Long exposure of Interstate 5 and Seattle downtown skyline at dusk
Watch out for traffic on I-5 © chinaface / Getty Images

Roads are good but expect traffic jams on I-5, especially around Seattle

Factor in extra time if you’re driving on I-5 in and around Seattle, especially during rush hour when traffic usually slows to a crawl. Elsewhere roads are generally well-maintained and not too congested outside urban areas. Roads in the Cascades can get icy in the winter and chains are recommended.

Car rentals can be procured from the usual suspects, including Hertz, Alamo and Enterprise. Prices vary considerably depending on car, duration of rental and season, but they start at around $60 a day. Many drivers use the Airbnb-style car-sharing service Turo that enables you to rent vehicles from private owners. 

The state is well set-up for EVs with an abundance of charging stations (including Tesla superchargers), particularly along the I-5 transport artery.

Tip for drivers – Seasonal closure on SR 20

The state’s longest road, the North Cascades Highway (SR 20), is closed between mileposts 134 and 171 between November and April due to snow. Check the Washington State Department of Transportation website for updates.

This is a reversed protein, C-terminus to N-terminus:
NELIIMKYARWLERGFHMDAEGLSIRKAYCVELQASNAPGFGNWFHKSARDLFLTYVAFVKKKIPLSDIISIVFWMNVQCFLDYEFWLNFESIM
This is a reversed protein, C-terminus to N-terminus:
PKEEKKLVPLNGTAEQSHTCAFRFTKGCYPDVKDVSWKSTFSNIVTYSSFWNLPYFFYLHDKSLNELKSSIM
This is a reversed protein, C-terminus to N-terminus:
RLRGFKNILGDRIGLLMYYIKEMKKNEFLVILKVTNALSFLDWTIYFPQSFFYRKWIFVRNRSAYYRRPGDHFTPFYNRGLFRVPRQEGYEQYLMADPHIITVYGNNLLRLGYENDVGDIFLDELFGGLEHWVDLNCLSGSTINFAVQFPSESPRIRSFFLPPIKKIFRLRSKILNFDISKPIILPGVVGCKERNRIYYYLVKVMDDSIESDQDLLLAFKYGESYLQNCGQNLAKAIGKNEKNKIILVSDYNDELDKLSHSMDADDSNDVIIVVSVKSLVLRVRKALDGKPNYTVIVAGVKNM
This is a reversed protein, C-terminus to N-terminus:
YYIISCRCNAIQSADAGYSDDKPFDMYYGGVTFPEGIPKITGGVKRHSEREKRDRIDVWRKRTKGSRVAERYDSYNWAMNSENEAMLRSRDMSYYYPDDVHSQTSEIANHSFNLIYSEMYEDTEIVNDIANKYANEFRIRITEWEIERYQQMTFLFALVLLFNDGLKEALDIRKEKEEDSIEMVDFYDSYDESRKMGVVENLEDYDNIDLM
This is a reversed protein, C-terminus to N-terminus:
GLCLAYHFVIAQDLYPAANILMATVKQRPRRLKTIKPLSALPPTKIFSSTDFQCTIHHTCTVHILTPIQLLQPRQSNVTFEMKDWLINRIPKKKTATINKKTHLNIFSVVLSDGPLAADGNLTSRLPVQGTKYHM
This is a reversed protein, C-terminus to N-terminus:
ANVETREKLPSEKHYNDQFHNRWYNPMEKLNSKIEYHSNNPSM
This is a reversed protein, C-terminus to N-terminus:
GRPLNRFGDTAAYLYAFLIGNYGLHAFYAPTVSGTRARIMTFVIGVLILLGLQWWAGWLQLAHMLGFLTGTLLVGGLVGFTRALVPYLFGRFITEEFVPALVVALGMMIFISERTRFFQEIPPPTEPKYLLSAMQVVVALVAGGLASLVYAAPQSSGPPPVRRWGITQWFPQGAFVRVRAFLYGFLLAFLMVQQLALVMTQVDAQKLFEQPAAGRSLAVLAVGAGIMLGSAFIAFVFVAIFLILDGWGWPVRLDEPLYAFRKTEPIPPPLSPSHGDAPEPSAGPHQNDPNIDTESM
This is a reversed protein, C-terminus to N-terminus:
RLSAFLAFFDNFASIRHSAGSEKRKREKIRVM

Accessible transportation in Washington

Most buses have facilities for wheelchairs at no extra cost. Highlight your requirements when booking.

Passengers with disabilities are eligible for discounts on Amtrak trains. The company is happy to accommodate wheelchairs, service animals and accessible seats; check Amtrack's full accessibility services on their website and outline your needs when booking.  

Seattle’s modern light rail trains and streetcars are fully accessible as are most of its newer buses.

Washington State Ferries offer elevators, dedicated restrooms, and extra-wide vehicle spaces. Special assistance can be arranged at terminals for walk-on passengers with individual requirements.   

Keep planning your trip to Washington:

Take to the trails with The 10 most magnificent hikes in Washington
Pick your travel season with When to visit Washington State to enjoy the best of the Pacific Northwest
Save your wallet with 10 free things to do in Washington State